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Anaemia, Iron infusion and teen DD.

(10 Posts)
SapporoQ Wed 06-Dec-17 10:48:26

My teen DD is very anaemic, she needs an iron infusion but is refusing to have it done because she has a needle phobia. . She has been unable to take iron supplements due to gastric problems and constipation. Her iron level is 6 and it should be 60 apparently.

She is extremely pale, suffering extreme mood swings, fatigue, says she doesn't sleep at night, but whenever I check on her during the night she is asleep. She complains of being unable to focus or concentrate, complains of headaches, dizziness, stomach cramps and diarrhoea. No weight changes.

She has been refusing to go to school, related to classroom bullying and intimidation.

She has heavy periods and started taking the Pill this month to help.

We are at our wits end, her mood swings are making our home life miserable, her school refusal is causing daily stress and everyday I question if her issues are mental health related or not.

Has anyone any experience ? How can I convince her to take the iron infusion and would it quickly make a difference.

SapporoQ Wed 06-Dec-17 18:46:38

Any experiences of iron infusion ?

fidgettt Thu 07-Dec-17 23:45:56

No experience of iron infusion but I've had 3 units of blood transfusions at different times for anaemia. They worked fantastically well.

I'd be inclined to get the doctor to talk to her.

Is she aware they can use EMLA cream to numb the area?

Surely either she has the transfusion or she eventually gets so ill that she ends up in A&E having all sorts of blood tests and treatments anyway? If that's correct, does she know that?

fidgettt Thu 07-Dec-17 23:49:36

I should add that I suspect an iron infusion (which I've never heard of before) will take longer to take affect since red blood cells are replaced totally by the body over a 3 month cycle. So I'd imagine it'd take weeks???

Choccywoccyhooha Fri 08-Dec-17 00:25:13

I have to have iron infusions. I love them. I love knowing that this browny red liquid is going out of the packet into my body and that it will make me feel so much better.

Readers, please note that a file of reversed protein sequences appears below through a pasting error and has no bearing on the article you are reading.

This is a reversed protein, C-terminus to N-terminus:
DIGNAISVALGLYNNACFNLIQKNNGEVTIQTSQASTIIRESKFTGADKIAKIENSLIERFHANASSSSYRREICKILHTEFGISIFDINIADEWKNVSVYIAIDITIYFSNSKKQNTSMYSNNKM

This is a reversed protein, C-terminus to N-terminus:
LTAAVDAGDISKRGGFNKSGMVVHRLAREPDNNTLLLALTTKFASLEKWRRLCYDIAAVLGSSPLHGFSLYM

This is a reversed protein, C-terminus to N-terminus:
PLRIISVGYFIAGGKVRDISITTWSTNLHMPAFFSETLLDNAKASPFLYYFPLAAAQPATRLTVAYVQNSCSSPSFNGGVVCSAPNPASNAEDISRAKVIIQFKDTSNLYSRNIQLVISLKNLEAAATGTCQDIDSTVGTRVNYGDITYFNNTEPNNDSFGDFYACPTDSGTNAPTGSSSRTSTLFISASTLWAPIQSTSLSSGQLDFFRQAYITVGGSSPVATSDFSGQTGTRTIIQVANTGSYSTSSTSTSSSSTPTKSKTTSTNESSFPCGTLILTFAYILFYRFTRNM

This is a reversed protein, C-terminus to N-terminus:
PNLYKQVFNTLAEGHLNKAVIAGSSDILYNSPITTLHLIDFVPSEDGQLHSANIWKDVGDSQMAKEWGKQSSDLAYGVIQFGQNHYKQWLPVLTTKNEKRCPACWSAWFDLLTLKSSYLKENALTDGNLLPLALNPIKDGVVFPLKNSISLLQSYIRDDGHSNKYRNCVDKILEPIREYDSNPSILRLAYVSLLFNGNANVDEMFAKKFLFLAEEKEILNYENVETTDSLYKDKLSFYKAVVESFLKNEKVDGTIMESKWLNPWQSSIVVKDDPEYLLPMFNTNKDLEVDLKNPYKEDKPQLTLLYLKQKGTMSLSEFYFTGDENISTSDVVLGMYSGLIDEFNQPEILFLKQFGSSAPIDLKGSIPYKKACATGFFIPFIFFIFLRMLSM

I also love the fact that I get to sit hooked up to a drip on a bed with no one disturbing me for an hour. Bliss. I get myself a good magazine and just enjoy it.

If she has bad anaemia then I guess she has had plenty of blood tests up till now, the needle is no worse than that. Feels a bit strange coming out, but other than that all fine.

She really should have it, she'll be amazed at how much better she feels. Like having a big drink when you're thirsty, though obv a much more delayed reaction.

Choccywoccyhooha Fri 08-Dec-17 00:25:52

And yes, it takes weeks to feel the full effect.

MountainDweller Fri 08-Dec-17 01:18:34

I’ve had an iron infusion as I couldn’t get on with tablets. Small needle prick wasn’t a big deal (not meaning to minimise your dd’s phobia). I felt a bit better immediately and gradually better each day for several weeks. I hope she goes for it. I don’t think the NHS gives them lightly, s they are much more expensive than tablets. So she is lucky to be offered one - try to get her to take advantage of this.

acquiescence Fri 08-Dec-17 08:32:55

Try different forms of iron. I have a liquid formulation prescribed which is usually for children. It is called sodium federetate (brand name Sytron) and delivers the same dose as iron tablets but no gastric effects.

SapporoQ Sun 10-Dec-17 20:47:13

Thank you for the replies.

So we managed to get her to agree to the infusion, it was easy for her and she had no side effects on the day, but yesterday she had pains in all her joints and her feet and hands, which apparently is a common side effect.

She looks even paler, if that is even possible, as she has no colour in her face and lips at all. She gets out of breath just walking up the stairs. Praying this will help her feel better quickly, of course, I keep imagining that there is something much more sinister going on and it just hasn't been discovered yet hmm

Fixmylife Wed 13-Dec-17 08:04:14

Has she been tested for coeliac? That can be an underlying reason for anaemia.

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